Wellness Habits We’ve Broken in Quarantine (And How to Fix Them)

Wellness Habits We’ve Broken in Quarantine (And How to Fix Them)

When it comes to wellness, we are not perfect, we are human. Quarantine has thrown a curveball into our wellness routines and rituals, and our team has felt the effects. Here are the good wellness habits we have broken, the poor habits we have developed and how to get back on track.

Allison Howard, Founder & CEO

         

“Late night snacking. A big part of my job requires deep thinking, which for me requires quiet. With the kids home from school, my days are anything but quiet. I've always been a night owl and do great thinking when the world relaxes, and now I find myself staying up later just to get the thinking time I need. Fortunately I don't have to wake up as early as before, but I am struggling to disassociate late night work with late night snacking.”


TIP: There are scientific studies linking snacking and intellectual work. For Allison and all those late-night snackers, try hot lemon water or non-caffeinated tea. We consume hot beverages slower, and slower consumption gives us a sense of fullness. 



Sophia Berman Ogiso, Marketing Strategist

“One thing I have broken in quarantine is making my bed. I was on such a roll before this all started. In the last few weeks, I have made a much bigger effort to start making my bed again so that even when I'm home all day, it doesn't feel like I can just jump into taking a nap at any time.”


TIP: Use a post-it note as a reminder, use an old lipstick and write on your bedroom mirror, “Make the bed, then conquer the world!” A little act of wellness leads to another act of wellness or kindness and then another one. Before you know it, you are moving through the day feeling good and doing good. 


Liz Sterrett, Social Media Strategist

 

“I have definitely fallen off the exercise wagon during quarantine. I started off with the mindset of getting #quarantinefit, but then my mental wellness needed some more focus, as I became drained from the exhausting monotony of single-parenting, home-schooling, and working two jobs. Let’s just say I am not #quarantinefit.”

 

Tip: First of all, we are proud of you, Liz for giving attention to your mental health. Sometimes one aspect of wellness is sacrificed to give full attention to another, and that is okay. Walking, stretching and dancing in the living room to Dua Lipa is a great place to jump start your physical activity when you are ready. 

 

Elysia Newman, Creative Partnerships

"During this time, I've been learning to cut myself a little more slack. Spending all this time at home with myself and my husband, I am finding that there are a lot of ways to pick myself apart and drive myself nuts, especially if I don't take a deep breath and let go every so often! Before I was also very strict and wouldn't let myself sleep-in past a certain point in the morning. Even on weekends! Now I am listening to my body better and giving myself a little more flexibility to catch up on sleep when I feel that I need it. It has been pure bliss and I will definitely carry this habit into my life post-quarantine."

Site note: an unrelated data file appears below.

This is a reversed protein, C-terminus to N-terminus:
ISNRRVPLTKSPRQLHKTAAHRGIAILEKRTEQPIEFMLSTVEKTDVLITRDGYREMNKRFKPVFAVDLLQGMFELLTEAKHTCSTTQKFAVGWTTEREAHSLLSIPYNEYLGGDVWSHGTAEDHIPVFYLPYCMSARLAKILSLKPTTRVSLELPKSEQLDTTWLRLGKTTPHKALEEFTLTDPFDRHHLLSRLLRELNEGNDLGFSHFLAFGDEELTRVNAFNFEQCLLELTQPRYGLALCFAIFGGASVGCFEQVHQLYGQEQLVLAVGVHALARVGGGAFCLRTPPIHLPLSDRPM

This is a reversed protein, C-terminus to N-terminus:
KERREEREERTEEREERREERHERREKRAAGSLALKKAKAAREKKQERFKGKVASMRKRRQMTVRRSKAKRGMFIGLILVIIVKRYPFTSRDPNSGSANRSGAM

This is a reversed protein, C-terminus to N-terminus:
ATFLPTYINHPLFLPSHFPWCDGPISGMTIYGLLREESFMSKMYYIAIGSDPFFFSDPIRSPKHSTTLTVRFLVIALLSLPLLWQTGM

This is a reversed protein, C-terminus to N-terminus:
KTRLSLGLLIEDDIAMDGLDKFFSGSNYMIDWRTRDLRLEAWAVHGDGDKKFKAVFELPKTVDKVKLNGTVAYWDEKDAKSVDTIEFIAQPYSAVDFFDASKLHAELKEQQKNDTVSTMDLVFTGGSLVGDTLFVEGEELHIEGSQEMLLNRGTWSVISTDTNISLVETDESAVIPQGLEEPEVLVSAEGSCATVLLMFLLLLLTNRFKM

Tip: Keep going, Elysia! And to all those listening to your bodies and forging new, effective wellness routines, cheers, you are doing great!


Abigail Kneuss, Marketing Intern

“My skincare routine of making sure I wash my face first thing in the morning and before bed has been affected. Entering a whole different schedule caused me to stay up late and wake up late. I had no motivation to keep my routine. I've fixed it by making myself a new routine at home where even if I am staying up later and waking up later, I have consistency when I sleep and wake up. This has allowed me to have set times to take care of my skin.” 


Tip: Yes, Abigail!! With any major change in your life, it is a good idea to revisit your wellness rituals and routines. Pinpoint where the routine is faltering, and adjust. Routines need a refresh from time to time, too. 


Jessa Gibboney, Content Writer

“I’ve brought my computer into bed! The intention is to do a little writing, but I always end up watching Grace & Frankie on Netflix. Before I know it, it’s 2:08 a.m.” 


Tip: No screens two to three hours prior to bed is necessary for a quality night’s sleep - it allows melatonin to be released and keeps your circadian rhythm on a natural, healthy track. As the writer behind the blog, I have a challenge for myself - sleep before screens! If I want to write before bed, a pen and notebook will do just fine.